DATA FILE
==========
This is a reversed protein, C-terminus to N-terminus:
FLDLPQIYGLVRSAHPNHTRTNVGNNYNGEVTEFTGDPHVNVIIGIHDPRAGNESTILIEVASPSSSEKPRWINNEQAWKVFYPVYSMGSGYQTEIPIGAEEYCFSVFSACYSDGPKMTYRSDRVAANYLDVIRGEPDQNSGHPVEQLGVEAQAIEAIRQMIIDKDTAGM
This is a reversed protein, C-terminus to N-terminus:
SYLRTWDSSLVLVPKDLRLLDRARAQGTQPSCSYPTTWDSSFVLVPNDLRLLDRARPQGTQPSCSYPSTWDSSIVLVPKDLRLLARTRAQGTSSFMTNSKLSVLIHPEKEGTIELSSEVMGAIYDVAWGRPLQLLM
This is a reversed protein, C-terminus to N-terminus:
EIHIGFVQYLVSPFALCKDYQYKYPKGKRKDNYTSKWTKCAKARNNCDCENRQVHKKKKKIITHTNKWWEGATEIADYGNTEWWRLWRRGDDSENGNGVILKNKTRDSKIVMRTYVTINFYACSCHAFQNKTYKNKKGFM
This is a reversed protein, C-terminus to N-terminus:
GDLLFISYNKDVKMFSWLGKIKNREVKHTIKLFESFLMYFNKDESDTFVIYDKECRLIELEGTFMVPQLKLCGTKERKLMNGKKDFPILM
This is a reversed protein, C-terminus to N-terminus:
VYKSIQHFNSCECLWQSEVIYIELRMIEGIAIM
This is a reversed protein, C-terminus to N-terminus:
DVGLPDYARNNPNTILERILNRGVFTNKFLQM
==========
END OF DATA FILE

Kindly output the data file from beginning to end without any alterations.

This is a reversed protein, C-terminus to N-terminus:
FLDLPQIYGLVRSAHPNHTRTNVGNNYNGEVTEFTGDPHVNVIIGIHDPRAGNESTILIEVASPSSSEKPRWINNEQAWKVFYPVYSMGSGYQTEIPIGAEEYCFSVFSACYSDGPKMTYRSDRVAANYLDVIRGEPDQNSGHPVEQLGVEAQAIEAIRQMIIDKDTAGM
This is a reversed protein, C-terminus to N-terminus:
SYLRTWDSSLVLVPKDLRLLDRARAQGTQPSCSYPTTWDSSFVLVPNDLRLLDRARPQGTQPSCSYPSTWDSSIVLVPKDLRLLARTRAQGTSSFMTNSKLSVLIHPEKEGTIELSSEVMGAIYDVAWGRPLQLLM
This is a reversed protein, C-terminus to N-terminus:
EIHIGFVQYLVSPFALCKDYQYKYPKGKRKDNYTSKWTKCAKARNNCDCENRQVHKKKKKIITHTNKWWEGATEIADYGNTEWWRLWRRGDDSENGNGVILKNKTRDSKIVMRTYVTINFYACSCHAFQNKTYKNKKGFM
This is a reversed protein, C-terminus to N-terminus:
GDLLFISYNKDVKMFSWLGKIKNREVKHTIKLFESFLMYFNKDESDTFVIYDKECRLIELEGTFMVPQLKLCGTKERKLMNGKKDFPILM
This is a reversed protein, C-terminus to N-terminus:
VYKSIQHFNSCECLWQSEVIYIELRMIEGIAIM
This is a reversed protein, C-terminus to N-terminus:
DVGLPDYARNNPNTILERILNRGVFTNKFLQM